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At many places in beta decay of cobalt-60, the ground state spin of the isotope is given as 5+. However that's not what is predicted by shell model and applying nordheim's strong rule. Is the data given purely experimental in such cases and outside purview of shell-model? Similarly, daughter nucleus Ni has 4+ spin-parity. Is there a theoretical way to determine the nuclear spins in ground state?

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Shell Model arguments usually work well for nuclei close to magic neutron and proton numbers, but sometimes fail when that is not the case. Co-60 is just not magic enough. Here is a link to an old paper that might help: http://ist-socrates.berkeley.edu/~schwrtz/PhysicsPapers/01PhysRev_94_95.pdf The data in the nuclides chart is experiemntal and there is no theoretical model that explains all the measured gs spins, especially for the most challenging odd-odd isotopes.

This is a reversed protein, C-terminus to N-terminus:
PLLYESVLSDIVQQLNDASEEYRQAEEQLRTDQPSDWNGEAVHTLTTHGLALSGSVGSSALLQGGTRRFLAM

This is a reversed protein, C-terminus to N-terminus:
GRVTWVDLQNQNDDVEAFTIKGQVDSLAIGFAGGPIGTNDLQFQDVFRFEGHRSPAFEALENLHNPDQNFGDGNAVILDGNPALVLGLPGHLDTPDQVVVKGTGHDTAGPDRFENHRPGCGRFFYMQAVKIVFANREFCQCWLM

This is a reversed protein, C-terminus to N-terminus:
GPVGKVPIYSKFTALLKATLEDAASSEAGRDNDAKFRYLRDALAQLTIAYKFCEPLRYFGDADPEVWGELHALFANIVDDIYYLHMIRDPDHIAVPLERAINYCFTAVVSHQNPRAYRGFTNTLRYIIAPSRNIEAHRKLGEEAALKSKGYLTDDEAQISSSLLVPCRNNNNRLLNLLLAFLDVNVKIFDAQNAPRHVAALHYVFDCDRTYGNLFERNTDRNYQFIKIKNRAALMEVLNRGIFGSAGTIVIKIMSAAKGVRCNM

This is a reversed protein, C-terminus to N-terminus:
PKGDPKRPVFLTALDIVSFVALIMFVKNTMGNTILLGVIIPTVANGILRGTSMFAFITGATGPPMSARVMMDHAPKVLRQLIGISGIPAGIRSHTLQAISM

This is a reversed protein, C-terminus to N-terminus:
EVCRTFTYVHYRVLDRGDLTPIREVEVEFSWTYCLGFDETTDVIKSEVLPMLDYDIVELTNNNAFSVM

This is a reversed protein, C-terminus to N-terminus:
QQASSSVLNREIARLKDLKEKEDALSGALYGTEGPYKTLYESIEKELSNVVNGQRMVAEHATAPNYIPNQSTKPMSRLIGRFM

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  • $\begingroup$ The link is broken. It would be better to supply a journal reference, which can be found later if the link disappears. $\endgroup$ – Ben Crowell Jul 5 at 21:56
  • $\begingroup$ @BenCrowell After considerable searching I have been unable to locate the source material for the missing link. I am as frustrated as you are. From the name of the original link I infer that it was based on a paper published in Phys Rev C in 1994-95. I probably chose to display the linbk because the original article was behind a paywall. It would have been preferable to quote both in my answer. $\endgroup$ – Lewis Miller Jul 7 at 13:38

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